Shorter Patent Pendency Without Sacrificing Quality: The Use of Examiner's Amendments at the USPTO

84 Pages Posted: 9 Jul 2019

See all articles by Charles deGrazia

Charles deGrazia

University of London - Royal Holloway College; USPTO

Nicholas A. Pairolero

United States Patent and Trademark Office

Mike Teodorescu

Boston College - Carroll School of Management; Massachusetts Institute of Technology (MIT) - D-Lab

Date Written: June 2019

Abstract

Prior research argues that USPTO first-action allowance rates increase with examiner seniority and experience, suggesting lower patent quality. However, we show that the increased use of examiner's amendments account for this prior empirical finding. Further, the mechanism reduces patent pendency by up to fifty percent while having no impact on patent quality, and therefore likely benefits innovators and firms. Our analysis suggests that the policy prescriptions in the literature regarding modifying examiner time allocations should be reconsidered. In particular, rather than re-configuring time allocations for every examination promotion level, researchers and stakeholders should focus on the variation in outcomes between junior and senior examiners and on increasing training for examiner's amendment use as a solution for patent grant delay.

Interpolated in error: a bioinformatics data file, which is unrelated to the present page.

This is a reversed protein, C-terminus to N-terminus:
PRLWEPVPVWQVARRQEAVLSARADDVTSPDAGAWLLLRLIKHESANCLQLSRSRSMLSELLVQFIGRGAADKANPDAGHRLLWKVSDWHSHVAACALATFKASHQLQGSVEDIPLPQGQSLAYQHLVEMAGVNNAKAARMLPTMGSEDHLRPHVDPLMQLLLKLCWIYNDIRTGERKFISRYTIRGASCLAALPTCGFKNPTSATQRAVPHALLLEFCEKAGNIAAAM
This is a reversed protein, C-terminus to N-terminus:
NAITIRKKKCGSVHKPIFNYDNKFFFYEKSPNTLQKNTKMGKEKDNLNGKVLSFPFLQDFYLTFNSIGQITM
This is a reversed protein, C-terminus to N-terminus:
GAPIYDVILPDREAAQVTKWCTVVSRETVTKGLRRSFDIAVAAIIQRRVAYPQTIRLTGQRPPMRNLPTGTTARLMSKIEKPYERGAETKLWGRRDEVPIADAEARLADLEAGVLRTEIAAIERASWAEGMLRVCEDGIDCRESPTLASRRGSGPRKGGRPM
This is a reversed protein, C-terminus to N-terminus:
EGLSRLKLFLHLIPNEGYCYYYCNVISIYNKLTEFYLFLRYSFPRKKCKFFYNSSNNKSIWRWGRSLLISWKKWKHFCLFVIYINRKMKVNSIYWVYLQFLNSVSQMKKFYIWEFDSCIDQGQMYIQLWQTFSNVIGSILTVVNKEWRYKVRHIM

Keywords: patent pendency, examiner incentives, productivity, cosine similarity, patent examiner

JEL Classification: O3, O31, O38, J22, J24

Suggested Citation

deGrazia, Charles and Pairolero, Nicholas and Teodorescu, Mike, Shorter Patent Pendency Without Sacrificing Quality: The Use of Examiner's Amendments at the USPTO (June 2019). USPTO Economic Working Paper No. 2019-03, Available at SSRN: https://ssrn.com/abstract=3416891 or http://dx.doi.org/10.2139/ssrn.3416891

Charles DeGrazia

University of London - Royal Holloway College ( email )

Senate House
Malet Street
London, TW20 0EX
United Kingdom

USPTO ( email )

Nicholas Pairolero (Contact Author)

United States Patent and Trademark Office ( email )

Mike Teodorescu

Boston College - Carroll School of Management ( email )

140 Commonwealth Avenue
Chestnut Hill, MA 02467
United States

Massachusetts Institute of Technology (MIT) - D-Lab

265 Massachusetts Ave
N51, 3rd Floor
Cambridge, MA 02139
United States

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